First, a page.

The latest author to accept my request for an interview is none other than Sam Sykes, debut author of Tome of the Undergates which I read and loved (review here). At just twenty-five, he is looking to be one of the future voices of the genre: he's funny, he sure can write action and thorough characters - let's just say he's got talent. It is an absolute joy to have had him answer some of my questions, not to mention he accepted without having me promising to worship him! Click-through or scroll down for the Q&A filled with Sam's characteristic wit. Enjoy!


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LEC Book Reviews: First off, could you tell us a bit about yourself?

Sam Sykes: I just had a chicken sandwich. It was delicious.


LBR: Its quite rare to be a published author at twenty-five. What is it like?

SS: It’s sort of like eating a very exotic dish and enjoying it quite a bit and then someone leans over, tugs your sleeve and tells you that what you’re eating was chopped off of some poor fellow who likely really misses it.

I mean, it’s good, for the most part. Mark Charan Newton once said it was a mistake to tell someone your age when going into publishing and he might have been right. I occasionally see written of me: “Sam Sykes is a twenty-five year old author,” and the way it’s phrased, one can almost see where the author deleted “and who does he think he is, pulling that?” At the same time, I can’t very well hide the fact and go around pretending I’m eighty-five. Not after what happened last time.

Some people love the fact that I’m young and that’s great. Some people hate the fact that I’m young and that’s fine, too. Of the many things in this particular business I can’t afford to care about, what people think of my age is right up there.

Except for one seventeen year old kid who, upon meeting me, told me he’s going to be published at twenty-four and that I could suck on that. That kid is my favorite person in the world right now.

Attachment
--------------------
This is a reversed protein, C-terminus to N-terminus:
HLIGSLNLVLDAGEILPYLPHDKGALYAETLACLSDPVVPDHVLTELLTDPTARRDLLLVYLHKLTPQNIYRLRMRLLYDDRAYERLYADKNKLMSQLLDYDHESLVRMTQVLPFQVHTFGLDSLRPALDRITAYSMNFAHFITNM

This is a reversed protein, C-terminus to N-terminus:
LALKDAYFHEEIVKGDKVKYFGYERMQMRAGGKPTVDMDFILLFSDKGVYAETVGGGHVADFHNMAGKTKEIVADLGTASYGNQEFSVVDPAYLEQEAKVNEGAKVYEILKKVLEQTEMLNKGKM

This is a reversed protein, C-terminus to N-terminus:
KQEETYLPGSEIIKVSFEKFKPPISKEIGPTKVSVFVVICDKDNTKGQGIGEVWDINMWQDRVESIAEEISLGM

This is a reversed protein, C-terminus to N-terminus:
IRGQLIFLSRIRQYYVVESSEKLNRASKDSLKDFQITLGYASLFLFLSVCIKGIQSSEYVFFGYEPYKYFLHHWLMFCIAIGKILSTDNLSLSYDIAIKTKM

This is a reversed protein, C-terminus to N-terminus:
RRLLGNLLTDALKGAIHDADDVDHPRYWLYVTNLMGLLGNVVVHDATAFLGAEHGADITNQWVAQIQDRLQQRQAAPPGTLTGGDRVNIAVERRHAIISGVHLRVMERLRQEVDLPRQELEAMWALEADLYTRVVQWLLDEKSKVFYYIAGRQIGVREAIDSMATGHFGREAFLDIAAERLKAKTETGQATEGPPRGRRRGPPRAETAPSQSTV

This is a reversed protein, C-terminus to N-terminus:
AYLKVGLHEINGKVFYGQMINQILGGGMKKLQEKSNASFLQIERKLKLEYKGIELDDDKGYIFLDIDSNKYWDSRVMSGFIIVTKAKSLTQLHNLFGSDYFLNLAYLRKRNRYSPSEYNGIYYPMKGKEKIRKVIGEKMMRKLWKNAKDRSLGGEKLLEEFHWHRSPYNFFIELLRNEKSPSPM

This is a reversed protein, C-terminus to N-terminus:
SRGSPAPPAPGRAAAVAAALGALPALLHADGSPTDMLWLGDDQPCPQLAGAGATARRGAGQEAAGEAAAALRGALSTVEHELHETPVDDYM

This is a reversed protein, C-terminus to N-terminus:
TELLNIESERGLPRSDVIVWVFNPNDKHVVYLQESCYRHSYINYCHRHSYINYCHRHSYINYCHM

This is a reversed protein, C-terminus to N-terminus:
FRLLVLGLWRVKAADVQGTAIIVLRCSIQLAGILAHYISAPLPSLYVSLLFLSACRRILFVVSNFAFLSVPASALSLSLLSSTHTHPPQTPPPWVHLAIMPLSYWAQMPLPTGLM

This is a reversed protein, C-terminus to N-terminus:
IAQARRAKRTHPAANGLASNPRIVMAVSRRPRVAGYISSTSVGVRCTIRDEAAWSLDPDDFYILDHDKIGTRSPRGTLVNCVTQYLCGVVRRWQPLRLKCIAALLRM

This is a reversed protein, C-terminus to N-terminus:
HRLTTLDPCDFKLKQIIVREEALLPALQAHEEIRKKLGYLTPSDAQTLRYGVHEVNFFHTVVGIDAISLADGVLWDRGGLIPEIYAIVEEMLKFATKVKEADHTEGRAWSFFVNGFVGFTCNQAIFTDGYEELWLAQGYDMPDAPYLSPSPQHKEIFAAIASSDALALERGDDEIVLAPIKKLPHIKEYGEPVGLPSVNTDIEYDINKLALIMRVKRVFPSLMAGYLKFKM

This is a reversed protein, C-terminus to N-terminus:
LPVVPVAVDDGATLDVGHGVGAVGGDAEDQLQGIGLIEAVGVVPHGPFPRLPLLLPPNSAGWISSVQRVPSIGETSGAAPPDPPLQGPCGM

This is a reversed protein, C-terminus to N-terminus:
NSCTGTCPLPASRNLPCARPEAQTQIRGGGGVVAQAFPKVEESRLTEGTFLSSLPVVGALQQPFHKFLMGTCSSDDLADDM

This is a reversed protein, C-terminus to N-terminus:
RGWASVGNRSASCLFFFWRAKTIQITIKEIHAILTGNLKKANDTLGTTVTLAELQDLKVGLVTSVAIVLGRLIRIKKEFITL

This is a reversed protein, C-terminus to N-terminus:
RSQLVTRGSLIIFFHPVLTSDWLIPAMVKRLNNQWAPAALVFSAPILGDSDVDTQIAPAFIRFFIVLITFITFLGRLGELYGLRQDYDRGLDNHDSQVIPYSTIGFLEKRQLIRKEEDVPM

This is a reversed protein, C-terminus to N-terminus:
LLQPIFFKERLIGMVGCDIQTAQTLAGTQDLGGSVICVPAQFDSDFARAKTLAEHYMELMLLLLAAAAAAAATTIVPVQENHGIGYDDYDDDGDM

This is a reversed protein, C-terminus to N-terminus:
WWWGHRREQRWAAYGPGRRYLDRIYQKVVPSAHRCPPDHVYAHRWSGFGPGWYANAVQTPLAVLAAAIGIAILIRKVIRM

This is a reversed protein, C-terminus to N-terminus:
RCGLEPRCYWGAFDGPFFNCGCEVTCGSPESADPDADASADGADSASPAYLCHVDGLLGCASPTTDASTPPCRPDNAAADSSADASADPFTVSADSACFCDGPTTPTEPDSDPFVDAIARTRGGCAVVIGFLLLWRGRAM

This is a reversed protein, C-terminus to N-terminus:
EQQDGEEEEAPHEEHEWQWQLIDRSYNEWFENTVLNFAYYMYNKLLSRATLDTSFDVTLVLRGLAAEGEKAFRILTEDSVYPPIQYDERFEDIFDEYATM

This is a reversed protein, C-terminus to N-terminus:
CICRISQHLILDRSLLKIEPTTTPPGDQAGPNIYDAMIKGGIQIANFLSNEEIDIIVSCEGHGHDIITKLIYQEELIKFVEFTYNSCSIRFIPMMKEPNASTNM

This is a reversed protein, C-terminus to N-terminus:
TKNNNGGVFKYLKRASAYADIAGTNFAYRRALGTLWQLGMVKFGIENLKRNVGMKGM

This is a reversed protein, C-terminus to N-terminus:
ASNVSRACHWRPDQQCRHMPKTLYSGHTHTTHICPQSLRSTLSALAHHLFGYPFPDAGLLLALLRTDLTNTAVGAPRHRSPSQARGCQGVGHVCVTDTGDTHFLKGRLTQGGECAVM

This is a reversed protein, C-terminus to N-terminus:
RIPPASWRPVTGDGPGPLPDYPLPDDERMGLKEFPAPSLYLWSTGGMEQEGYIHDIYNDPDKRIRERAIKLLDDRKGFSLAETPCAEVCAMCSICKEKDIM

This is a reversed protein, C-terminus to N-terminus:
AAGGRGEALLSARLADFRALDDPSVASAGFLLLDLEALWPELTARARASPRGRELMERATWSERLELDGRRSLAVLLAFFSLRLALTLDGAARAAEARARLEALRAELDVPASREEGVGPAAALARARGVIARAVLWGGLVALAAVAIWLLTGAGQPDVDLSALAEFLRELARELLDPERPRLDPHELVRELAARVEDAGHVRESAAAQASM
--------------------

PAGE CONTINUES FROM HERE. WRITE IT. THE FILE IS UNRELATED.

LBR: What was your main goal when you began to write Tome of the Undergates? How did it evolve over time?

SS: Originally, I wanted to tell a story. That basically remained the same, it just became a matter of telling the story of different people than I originally wanted to. I had hoped, starting out, to tell a story of adventure with good, decent, god-fearing adventurers. But that didn’t quite make any sense to me. I mean, who in the business of murdering and stealing would be like that?

So it became a story about broken people living in hard times trying to do stuff that isn’t favorably looked-upon. I quite like that one.


LBR: One of your book’s strongest point, in my opinion, is its characterization. How did you go about creating such a vivid cast of characters?

SS: Characters speak. Sometimes quite loudly. From what I knew about them, their characters just sort of came out. They needed reasons to do what they did and those just sort of manifested themselves in time. With every action I had them do, it either made sense or it didn’t. If it didn’t, it was usually clear what they had to do so that it would.

Granted, that might sound like a bit of an underwhelming answer, but that’s basically how characterization works. They have their pasts, their have their relationships that shape their motives. Motive shapes everything they do.


LBR: There is much self-doubt among your characters and searching for their place in the world. What drove you to include such a theme in your book?